The aviation industry has been among the hardest hit by COVID-19. But the same industry brought to a halt by this global pandemic has the potential to take the world past it. Owing to its connectedness and interdependencies with other sectors, the aviation sector could prove to be a pivotal area for economic recovery.
While it is easy to overlook Zambia’s aviation industry because of its size, one has to look at the industry as not only being an industry itself; but also as an enabler of other industries, such as trade and commerce, tourism and hospitality.
Economies thrive on producing, servicing, and moving. Airlines represent a fast and flexible transportation network, crossing land and sea around the world. Businesses need airlines to win new customers, deliver their products, service their products, and prospect new opportunities. Individuals need airlines for leisure travel or to stay connected with geographically dispersed families.
The impact of the pandemic has been apparent; hotels and lodges have had to scale down operations or at worse close entirely, movement of goods and services is at all-time low. All these put together paint a picture of an economic downturn that not only hurts businesses and individuals but the Zambian economy.
Proflight, the leading airline in Zambia, has since the resumption of local air travel and the reopening of South Africa’s borders played a crucial role in opening up the country to the rest of the world and linking businesses and individual travellers between its Lusaka hub to other local and regional business and tourism centres such as Ndola, Livingstone, Solwezi and Mfuwe, as well as Johannesburg.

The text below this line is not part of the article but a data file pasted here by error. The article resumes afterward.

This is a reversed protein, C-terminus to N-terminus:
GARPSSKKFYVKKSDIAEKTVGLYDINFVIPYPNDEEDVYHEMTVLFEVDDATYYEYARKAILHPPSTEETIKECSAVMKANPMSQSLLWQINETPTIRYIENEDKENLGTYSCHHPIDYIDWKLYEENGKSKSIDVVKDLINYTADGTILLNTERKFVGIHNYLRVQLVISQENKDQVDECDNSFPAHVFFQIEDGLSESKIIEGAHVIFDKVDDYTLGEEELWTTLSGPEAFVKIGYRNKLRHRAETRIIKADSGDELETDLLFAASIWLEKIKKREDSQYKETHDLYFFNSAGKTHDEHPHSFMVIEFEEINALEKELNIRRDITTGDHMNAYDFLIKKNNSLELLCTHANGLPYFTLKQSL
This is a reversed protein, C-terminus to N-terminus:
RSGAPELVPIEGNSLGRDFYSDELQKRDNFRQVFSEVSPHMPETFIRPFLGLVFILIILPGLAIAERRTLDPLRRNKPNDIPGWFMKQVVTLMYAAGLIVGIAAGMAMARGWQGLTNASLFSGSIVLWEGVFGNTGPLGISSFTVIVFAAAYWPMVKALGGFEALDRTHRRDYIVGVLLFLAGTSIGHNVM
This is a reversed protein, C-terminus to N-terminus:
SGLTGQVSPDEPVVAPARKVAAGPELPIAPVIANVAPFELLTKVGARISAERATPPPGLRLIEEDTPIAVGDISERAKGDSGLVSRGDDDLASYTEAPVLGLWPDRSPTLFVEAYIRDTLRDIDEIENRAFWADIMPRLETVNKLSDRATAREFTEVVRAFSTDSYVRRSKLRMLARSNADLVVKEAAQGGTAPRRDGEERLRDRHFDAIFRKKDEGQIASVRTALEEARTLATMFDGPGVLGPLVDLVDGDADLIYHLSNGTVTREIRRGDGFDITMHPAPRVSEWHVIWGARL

“Connecting Zambia to the world through our Lusaka hub is of vital importance to the regional economy, especially in these challenging times. With the travel confidence we have built in the past months, we are steadily rebuilding the economic links severed by COVID-19,” said Proflight Corporate Director Chitalu Kabalika.
Aviation is not just vital to Zambia’s recovery alone. Whether it is through travel and trade into Lusaka and then onward in the country, local aviation is intrinsic to national and regional economies, and to a great extent the economy of much of the Southern Africa region.
Mr Kabalika added that if the government is serious about campaigns like ‘Explore Zambia’ or ‘Open Zambia’ that aim to showcase what the country has to offer then there is a need to have immediate and genuine discussions with the aviation sector about the future of the sector and policies needed to spur its growth.
Mr Kabalika also reiterated the safety measures that the airline has put in place.
“To ease fear and anxiety in customers, Proflight has put in place safety measures on board all aircraft; we hope this will help to provide confidence to passengers looking to travel with us in the future.
“As we all adapt to this new environment, I can assure you that all Proflight staff, both on the ground and on board, are committed to ensuring our passengers the highest levels of health and safety.”
Proflight has put in place a range of measures to ensure that flights are safe for both passengers and staff. Face masks are mandatory for both passengers and crew when boarding and during the flight. Rigorous aircraft cleaning procedures are standard, such as the disinfection of all surfaces in contact with customers such as armrests, tables, and screens.
Domestic tourism has restarted and is helping to mitigate the impact on jobs and businesses in Proflight’s destinations like Livingstone, Mfuwe and Ndola. However, Mr Kabalika notes, real recovery will be possible only when international tourism returns. This requires regional and global co-operation and evidence-based solutions so travel restrictions can be safely lifted and get back to pre-COVID levels.
The challenge is great, but so too is the price of not having a reconnected and open world.